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New $1.9B Foundation Finds a CIO at Emory
Muthu Muthiah is one of several staffers to recently leave the university endowment.
Seattle’s Group Health Foundation has hired a first-time chief investment officer to lead its $1.9 billion portfolio, the organization announced this week.
Muthu Muthiah begins the role in July. He has resigned from Emory University’s investment team, where he spent the last two years as a managing director, his LinkedIn profile shows.
Muthiah’s new role offers the unusual opportunity to build a sizeable portfolio from the ground up. The organization was funded by the 2017 sale of the Group Health Cooperative to Kaiser Permanente. A similar situation recently established New York’s new Mother Cabrini Health Foundation, which has a $3 billion fund.
“We could not be more excited to welcome Muthu Muthiah to steward the foundation’s $1.9 billion in assets,” said Peter van Oppen, chair of Group Health Foundation’s investment committee, in the announcement. “Muthu’s technical expertise, outstanding communication skills, genuine passion, and vision for the foundation’s investment office distinguished his candidacy.”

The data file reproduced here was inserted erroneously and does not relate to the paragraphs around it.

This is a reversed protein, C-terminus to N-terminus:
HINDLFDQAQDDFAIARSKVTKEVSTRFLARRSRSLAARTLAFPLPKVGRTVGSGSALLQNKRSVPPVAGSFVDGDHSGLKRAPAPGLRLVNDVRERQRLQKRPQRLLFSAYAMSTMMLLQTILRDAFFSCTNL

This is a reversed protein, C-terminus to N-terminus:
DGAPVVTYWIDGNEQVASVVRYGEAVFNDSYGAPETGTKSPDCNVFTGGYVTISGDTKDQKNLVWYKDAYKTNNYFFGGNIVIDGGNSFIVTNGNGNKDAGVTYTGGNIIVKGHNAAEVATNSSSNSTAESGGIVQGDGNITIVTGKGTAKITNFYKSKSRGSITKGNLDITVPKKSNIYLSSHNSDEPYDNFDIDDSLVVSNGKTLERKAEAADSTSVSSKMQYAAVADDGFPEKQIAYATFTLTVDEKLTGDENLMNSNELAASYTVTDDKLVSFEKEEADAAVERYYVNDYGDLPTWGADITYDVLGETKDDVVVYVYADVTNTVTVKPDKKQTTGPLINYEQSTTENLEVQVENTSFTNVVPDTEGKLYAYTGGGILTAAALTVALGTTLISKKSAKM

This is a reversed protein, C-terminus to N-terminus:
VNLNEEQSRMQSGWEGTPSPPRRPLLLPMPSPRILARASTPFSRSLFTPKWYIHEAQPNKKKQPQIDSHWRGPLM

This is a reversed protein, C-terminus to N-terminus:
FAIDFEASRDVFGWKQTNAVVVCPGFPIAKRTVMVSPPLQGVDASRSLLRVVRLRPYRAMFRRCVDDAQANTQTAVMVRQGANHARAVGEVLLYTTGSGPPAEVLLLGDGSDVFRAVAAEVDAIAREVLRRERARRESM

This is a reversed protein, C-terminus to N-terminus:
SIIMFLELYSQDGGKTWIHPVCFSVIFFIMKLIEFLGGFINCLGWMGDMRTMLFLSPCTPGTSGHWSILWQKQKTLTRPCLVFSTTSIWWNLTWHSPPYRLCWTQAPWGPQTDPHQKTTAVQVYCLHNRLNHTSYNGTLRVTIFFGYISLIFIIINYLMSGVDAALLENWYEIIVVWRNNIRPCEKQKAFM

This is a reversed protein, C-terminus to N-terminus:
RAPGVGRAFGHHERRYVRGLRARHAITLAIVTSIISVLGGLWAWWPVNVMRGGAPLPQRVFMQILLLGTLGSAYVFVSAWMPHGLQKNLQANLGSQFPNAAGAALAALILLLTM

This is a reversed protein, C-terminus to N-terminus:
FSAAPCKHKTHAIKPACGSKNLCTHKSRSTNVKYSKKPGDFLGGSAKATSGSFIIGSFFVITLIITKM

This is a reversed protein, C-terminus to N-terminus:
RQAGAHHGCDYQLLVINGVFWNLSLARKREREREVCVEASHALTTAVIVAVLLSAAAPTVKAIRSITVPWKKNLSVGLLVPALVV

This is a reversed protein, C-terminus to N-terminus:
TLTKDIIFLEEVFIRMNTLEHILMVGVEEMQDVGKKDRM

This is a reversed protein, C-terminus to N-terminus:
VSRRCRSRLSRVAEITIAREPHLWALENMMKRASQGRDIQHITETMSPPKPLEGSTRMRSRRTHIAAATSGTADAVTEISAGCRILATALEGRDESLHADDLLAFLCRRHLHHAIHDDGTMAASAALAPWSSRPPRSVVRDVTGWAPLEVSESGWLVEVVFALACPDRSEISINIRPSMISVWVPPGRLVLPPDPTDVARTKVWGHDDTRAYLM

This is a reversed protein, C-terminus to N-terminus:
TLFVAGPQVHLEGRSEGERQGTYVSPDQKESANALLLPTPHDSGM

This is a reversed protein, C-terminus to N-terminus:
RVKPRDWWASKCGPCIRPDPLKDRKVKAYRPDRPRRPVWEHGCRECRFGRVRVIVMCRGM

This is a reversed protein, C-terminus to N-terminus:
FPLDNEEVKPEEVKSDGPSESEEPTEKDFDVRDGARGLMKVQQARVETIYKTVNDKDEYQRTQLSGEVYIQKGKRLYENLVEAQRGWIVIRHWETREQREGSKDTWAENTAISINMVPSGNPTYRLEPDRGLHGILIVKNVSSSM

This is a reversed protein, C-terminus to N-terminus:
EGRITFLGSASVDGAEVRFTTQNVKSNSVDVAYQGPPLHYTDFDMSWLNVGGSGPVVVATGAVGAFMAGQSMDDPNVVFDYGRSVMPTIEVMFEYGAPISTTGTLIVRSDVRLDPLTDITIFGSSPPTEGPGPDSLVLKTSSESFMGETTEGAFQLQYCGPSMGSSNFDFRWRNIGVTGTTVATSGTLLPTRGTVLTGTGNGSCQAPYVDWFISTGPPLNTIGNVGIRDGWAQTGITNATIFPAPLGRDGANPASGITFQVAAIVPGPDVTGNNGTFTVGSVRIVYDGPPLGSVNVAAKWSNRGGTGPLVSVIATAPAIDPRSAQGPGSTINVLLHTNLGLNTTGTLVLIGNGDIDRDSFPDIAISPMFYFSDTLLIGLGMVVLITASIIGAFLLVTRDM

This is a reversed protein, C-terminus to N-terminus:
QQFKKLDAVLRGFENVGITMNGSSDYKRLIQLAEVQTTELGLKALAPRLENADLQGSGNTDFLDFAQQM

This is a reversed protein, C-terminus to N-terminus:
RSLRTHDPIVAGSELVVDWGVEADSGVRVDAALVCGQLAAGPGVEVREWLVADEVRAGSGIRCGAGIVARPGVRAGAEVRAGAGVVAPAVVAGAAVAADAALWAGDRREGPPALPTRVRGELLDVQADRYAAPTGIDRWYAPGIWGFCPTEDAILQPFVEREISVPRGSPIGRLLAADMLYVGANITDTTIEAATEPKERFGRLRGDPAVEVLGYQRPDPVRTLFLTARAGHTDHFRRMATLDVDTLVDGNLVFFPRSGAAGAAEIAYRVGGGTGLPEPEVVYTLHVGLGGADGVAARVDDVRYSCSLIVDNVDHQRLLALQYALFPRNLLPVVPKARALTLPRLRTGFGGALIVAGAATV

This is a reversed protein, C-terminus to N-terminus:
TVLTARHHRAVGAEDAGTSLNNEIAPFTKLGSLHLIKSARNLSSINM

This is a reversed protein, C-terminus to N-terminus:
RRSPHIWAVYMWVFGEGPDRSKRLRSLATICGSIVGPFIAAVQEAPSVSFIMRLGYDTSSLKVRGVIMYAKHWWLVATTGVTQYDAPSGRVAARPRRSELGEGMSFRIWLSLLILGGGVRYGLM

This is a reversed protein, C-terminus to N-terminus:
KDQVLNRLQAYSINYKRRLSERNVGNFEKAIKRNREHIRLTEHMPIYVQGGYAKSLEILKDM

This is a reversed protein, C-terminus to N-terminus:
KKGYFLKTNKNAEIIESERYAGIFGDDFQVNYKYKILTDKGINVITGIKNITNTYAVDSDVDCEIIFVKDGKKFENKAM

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At Emory, Muthiah was in charge of a $2 billion sleeve of the $7 billion endowment, the announcement said, and he helped oversee asset allocation, risk management, and manager selection.
Muthiah’s departure adds to recent staff turnover at Emory Investment Management. The underperforming fund replaced its CIO in 2018 with Srinivas Pulavarti, the former investment chief at University of California, Los Angeles. Several staff have left over the year and a half, including Jason Bull, who departed for the University of Georgia, and Zack McGuire, who recently joined Bull there.
“The mission of the foundation to shape health equity in Washington speaks to me,” Muthiah said in the announcement. “I want to come into work every day and know I’m making a difference.”
Over the summer, he will be relocating to Seattle for the CIO job. According to the Group Health Foundation, he “tries to follow investor Charlie Munger’s advice to read broadly and think deeply.”